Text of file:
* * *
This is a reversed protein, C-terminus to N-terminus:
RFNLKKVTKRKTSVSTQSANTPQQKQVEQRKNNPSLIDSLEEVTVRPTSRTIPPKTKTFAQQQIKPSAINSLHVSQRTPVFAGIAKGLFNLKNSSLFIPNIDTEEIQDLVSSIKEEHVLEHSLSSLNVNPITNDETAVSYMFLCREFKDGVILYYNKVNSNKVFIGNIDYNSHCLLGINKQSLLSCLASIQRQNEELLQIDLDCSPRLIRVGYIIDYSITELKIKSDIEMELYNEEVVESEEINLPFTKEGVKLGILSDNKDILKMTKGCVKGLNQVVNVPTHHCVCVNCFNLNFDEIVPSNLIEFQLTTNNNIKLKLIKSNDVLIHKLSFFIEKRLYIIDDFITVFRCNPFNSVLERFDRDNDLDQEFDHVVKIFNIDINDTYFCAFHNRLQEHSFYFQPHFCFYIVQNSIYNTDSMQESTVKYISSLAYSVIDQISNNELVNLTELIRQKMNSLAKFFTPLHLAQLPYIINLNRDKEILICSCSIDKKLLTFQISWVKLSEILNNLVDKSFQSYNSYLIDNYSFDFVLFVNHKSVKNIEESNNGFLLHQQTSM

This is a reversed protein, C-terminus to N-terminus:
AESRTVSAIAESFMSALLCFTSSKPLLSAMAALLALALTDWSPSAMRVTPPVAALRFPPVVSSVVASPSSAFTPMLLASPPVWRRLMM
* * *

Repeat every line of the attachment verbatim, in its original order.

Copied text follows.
This is a reversed protein, C-terminus to N-terminus:
RFNLKKVTKRKTSVSTQSANTPQQKQVEQRKNNPSLIDSLEEVTVRPTSRTIPPKTKTFAQQQIKPSAINSLHVSQRTPVFAGIAKGLFNLKNSSLFIPNIDTEEIQDLVSSIKEEHVLEHSLSSLNVNPITNDETAVSYMFLCREFKDGVILYYNKVNSNKVFIGNIDYNSHCLLGINKQSLLSCLASIQRQNEELLQIDLDCSPRLIRVGYIIDYSITELKIKSDIEMELYNEEVVESEEINLPFTKEGVKLGILSDNKDILKMTKGCVKGLNQVVNVPTHHCVCVNCFNLNFDEIVPSNLIEFQLTTNNNIKLKLIKSNDVLIHKLSFFIEKRLYIIDDFITVFRCNPFNSVLERFDRDNDLDQEFDHVVKIFNIDINDTYFCAFHNRLQEHSFYFQPHFCFYIVQNSIYNTDSMQESTVKYISSLAYSVIDQISNNELVNLTELIRQKMNSLAKFFTPLHLAQLPYIINLNRDKEILICSCSIDKKLLTFQISWVKLSEILNNLVDKSFQSYNSYLIDNYSFDFVLFVNHKSVKNIEESNNGFLLHQQTSM

This is a reversed protein, C-terminus to N-terminus:
AESRTVSAIAESFMSALLCFTSSKPLLSAMAALLALALTDWSPSAMRVTPPVAALRFPPVVSSVVASPSSAFTPMLLASPPVWRRLMM